This attractive, red-brick
apartment tower was completed in 1924 and is one of the more modest
designs by J. E. R. Carpenter, the leading architect of Park Avenue
buildings of his era.
Carpenter's other buildings
on the avenue include 550, 580, 610, 625, 630, 635, 640, 812,
912 and 960. His other buildings include 907 Fifth Avenue and
the Lincoln Building at 60 East 42nd Street.
"Carpenter is credited
with the introduction of the zoned apartment plan - an innovation
that eliminated long winding halls by grouping rooms for entertaining
on one side and bedrooms on the other side on an entrance hall
or gallery. By 1919 he was the a paramount authority in the field,"
noted Robert A. M. Stern, Gregory Gilmartin and Thomas Mellins
in their book, "New York 1930, Architecture and Urbanism
Between The Two World Wars," (Rizzoli International Publications,
In his book, "Park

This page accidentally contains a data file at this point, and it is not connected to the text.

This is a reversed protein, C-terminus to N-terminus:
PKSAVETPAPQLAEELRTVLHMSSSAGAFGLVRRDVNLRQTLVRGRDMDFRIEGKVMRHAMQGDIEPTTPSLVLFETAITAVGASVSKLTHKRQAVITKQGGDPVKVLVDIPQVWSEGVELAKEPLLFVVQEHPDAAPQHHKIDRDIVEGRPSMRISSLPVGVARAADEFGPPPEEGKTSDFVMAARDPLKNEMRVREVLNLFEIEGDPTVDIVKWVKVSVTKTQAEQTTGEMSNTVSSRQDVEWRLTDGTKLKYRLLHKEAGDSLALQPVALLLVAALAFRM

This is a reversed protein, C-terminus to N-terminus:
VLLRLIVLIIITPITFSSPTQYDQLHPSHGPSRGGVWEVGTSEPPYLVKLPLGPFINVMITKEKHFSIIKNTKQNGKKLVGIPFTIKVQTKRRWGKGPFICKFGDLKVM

Avenue, Street of Dreams," (Atheneum, 1990), James Trager
wrote that this building "originally had an on-premise restaurant,
the Maison de Lion, and offered housekeeping apartments from three
rooms and a bath to six rooms and a bath."
This 89-unit building, which
was developed by J. E. R. Carpenter, has excellent masonry with
brick quoins. It was converted to a cooperative in 1974. In his
fine book, "The New York Apartment houses of Rosario Candela
and James Carpenter" (Acanthus Press, 2001), Andrew Alpern
notes that the building's rooftop maids' rooms were converted
into a penthouse and the restaurant converted into doctors' offices
in 1928 and that when it was converted to a coop Muzak was made
available in each apartment.
It has a canopied, one-step-up entrance on
the sidestreet, a doorman, and sidewalk landscaping, but no garage
and no health club. It has a fine location in Carnegie Hill close
to numerous schools, museums and religious institutions. There
is excellent public transportation and good local shopping.